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Carlos Beltran will play through the pain, or he'll leave the Yankees hurting

The Yankees badly need Carlos Beltran's bat in their lineup, though the soon-to-be 38-year-old admits he'll never have a pain-free season again. Peter G. Aiken/USA TODAY Sports

TAMPA, Fla. -- If it's possible for a team to miss a player it has never really had, that's how the Yankees feel about Carlos Beltran.

For the first 16 years of what has been a borderline Hall of Fame career, Beltran averaged 22 home runs, 83 RBIs, a .283 batting average and an OPS over .850.

But in his first season as a Yankee, the numbers were 15-49-.233 and .703, the last two career lows.

This was not the player the Yankees signed to a three-year, $45 million contract. This was the ghost of Beltran, a player who has always done his best work in October, a month the Yankees have not visited since 2012.

And with Beltran hitting the way he did in 2014, there was no way they were getting there last year, either.

The same probably holds true for this year. The Yankees are counting on Beltran to hit in the middle of their lineup -- possibly third -- to play right field essentially on a daily basis, and to put up the kind of numbers that prompted them to sign him in the first place, even if he will turn 38 before the season is 20 games old. They will get their first look at Beltran this spring in Friday night's game against the Pirates.

Their hope for a bounce-back year is based on the belief that Beltran's problems last season were solely the result of the bone chips that turned his right elbow into a searing cauldron, and that offseason surgery to remove them and shave down a bone spur will restore Beltran to the player he was with the St. Louis Cardinals in 2013 when he put up 24-84-.296-.830, or even 2012, when the numbers were 32 and 97 with an .842 OPS.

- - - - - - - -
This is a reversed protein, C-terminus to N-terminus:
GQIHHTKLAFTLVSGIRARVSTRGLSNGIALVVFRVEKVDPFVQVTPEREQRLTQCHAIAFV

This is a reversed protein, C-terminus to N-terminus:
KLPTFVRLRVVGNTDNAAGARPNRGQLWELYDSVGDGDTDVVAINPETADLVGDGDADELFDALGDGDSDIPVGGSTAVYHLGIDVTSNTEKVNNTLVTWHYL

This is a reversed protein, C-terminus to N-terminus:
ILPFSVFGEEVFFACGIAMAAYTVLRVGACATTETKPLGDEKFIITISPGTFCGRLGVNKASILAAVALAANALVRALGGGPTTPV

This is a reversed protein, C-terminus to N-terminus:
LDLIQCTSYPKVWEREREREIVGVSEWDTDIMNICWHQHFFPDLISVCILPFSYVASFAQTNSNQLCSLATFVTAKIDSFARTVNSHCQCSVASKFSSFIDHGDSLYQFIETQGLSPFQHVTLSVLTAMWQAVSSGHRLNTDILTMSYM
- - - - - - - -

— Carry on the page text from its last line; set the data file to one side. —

Although the Yankees have taken things slowly with Beltran this spring -- he will be the last regular position player to get into a game when he starts Friday night -- Beltran said his elbow showed immediate improvement right after the surgery and he began swinging again in December.

"When I took my first swing I could tell it was different," Beltran said. "Which was a little weird because normally when you have surgery, you worry a little bit about how the elbow is going to respond. And the next day I woke up feeling fine. So I said, 'OK, now it's in the past. Let's continue to strengthen the elbow and get better.' "

Said manager Joe Girardi: "He could be a huge boost to our lineup. You could do a lot of different things with him offensively. We could do some different things in the lineup because he's a switch hitter. We really missed him. We missed his production last year. It's important to get it back."

But in reality, after April, the Yankees never really had it. In his first month as a Yankee, the Beltran gamble -- is there really any other way to look at a deal that guarantees a player $15 million for the season in which he turns 39, as Beltran will next year? -- looked as if it might pay off.

Beltran hit five home runs that month, knocked in 13 runs and batted .263. Carried over the course of a season, those project to more-than-respectable numbers.

But then began the steady decline: Beltran batted just .183 with three home runs and 11 RBIs for all of May and June, resurged a bit in July but spiraled downward again in August and September. He did not hit a home run after Aug. 23.